Karen’s PR & Social Media Blog

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August 3, 2009

Why PR writing today is viewed to be “atrocious” – and what we can do to address this issue in PR Education

One of the goals in public relations classes is that we want our students to come away with certain skills sets. Public relations professionals in many ways have to be excellent in handling multiple tasks – they have to have confidence in their public speaking abilities, have to think quickly and effectively on their feet while being calm and collected in a moment of crisis, and they have to be up-to-date on the latest design techniques and technologies that their stakeholders are using.

However, one of the most important skills that is stressed in our classes is that we have to be good writers as well.  But public relations professionals have come under fire recently due to criticism about how they write their press releases.  From being repetitive, impersonal, and even using the words “leader,” “innovative,” or “best / revolutionary” too much – these are all important things to consider for both public relations professionals, and students studying PR. Of course, when it comes to who to blame for the status of PR writing – it goes from the school systems (ex. middle and high schools) to the focus on math and science skills in the classroom instead of writing – the list goes on and on.  It is time to move forward – we as a profession need to stop complaining, do an environmental scan, and be proactive in addressing this issue with a sound action plan for PR education.

There are ways of course that PR professionals can overcome this for PR Education.  Instead of having a set template in which they base all of their press releases on, make it more personal and creative.  Make sure that you are tailoring each release to the specific outlet that you are wanting to target – and if this means that you have more variations of the press release and spend a little extra time on this – well, that is the cost of doing business and managing your personal reputation as a skilled writer effectively.  Also, make sure that the words that you use in the press release are concise and simple – this is not the time to practice the vocabulary words that you studied for during the SAT or GRE exams!  In many ways, the most skilled PR professionals that are out there can take a complex and sophisticated issue and be able to communicate it to the vast public.  Brian Solis made an excellent point on why it is important for PR professionals to write clearly in their press releases in his latest blog post and that we use the appropriate language:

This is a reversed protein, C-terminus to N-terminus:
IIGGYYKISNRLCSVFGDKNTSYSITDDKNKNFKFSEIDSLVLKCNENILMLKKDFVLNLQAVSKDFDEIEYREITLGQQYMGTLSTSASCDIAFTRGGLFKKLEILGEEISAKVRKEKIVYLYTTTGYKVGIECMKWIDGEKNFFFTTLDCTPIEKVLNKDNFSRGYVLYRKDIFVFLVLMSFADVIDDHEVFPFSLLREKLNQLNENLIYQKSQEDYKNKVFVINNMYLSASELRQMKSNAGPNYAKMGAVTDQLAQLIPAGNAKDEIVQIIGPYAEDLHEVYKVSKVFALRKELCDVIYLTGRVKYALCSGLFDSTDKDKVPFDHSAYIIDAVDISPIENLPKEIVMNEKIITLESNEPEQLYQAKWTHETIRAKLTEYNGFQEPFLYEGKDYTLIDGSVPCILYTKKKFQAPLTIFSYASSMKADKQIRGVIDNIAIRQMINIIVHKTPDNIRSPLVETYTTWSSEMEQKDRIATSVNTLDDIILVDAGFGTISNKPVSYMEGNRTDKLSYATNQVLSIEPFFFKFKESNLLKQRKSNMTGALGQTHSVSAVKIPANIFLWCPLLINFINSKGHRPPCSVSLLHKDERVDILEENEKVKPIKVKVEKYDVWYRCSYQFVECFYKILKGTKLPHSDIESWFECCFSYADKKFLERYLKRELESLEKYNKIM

“Honestly, who speaks this way? Remember, before we’re marketers, we’re human beings and consumers. We don’t communicate with our friends, peers, and family in this language. Yet, we reinforce these stereotypes with every piece of marketing collateral and press release we write and distribute.”

Students in PR also are doing more group projects for their classes – which is good to a point – but I believe that there should be more individual writing opportunities for students to practice and learn how to write effectively and clearly.  This is one thing that I will be doing in my PR Cases class this fall at the University of Tennessee – the best way to learn how to write well is to practice, practice… and practice some more! :)

So, in many ways – PR education has a way to go with providing students opportunities to practice their writing skills in both the classroom and outside the classroom.  I believe that one way to fix this is to encourage students to not only write for their class, but set up a blog where they can comment, write, and discuss issues that they find interesting in Public Relations.  I know since I have had my blog, my writing has vastly improved.  It takes practice and dedication, but it does help in a person’s writing skills.  Plus, it is a lot of fun! :)

Hope you all are having a great day!

Best Wishes,

Karen

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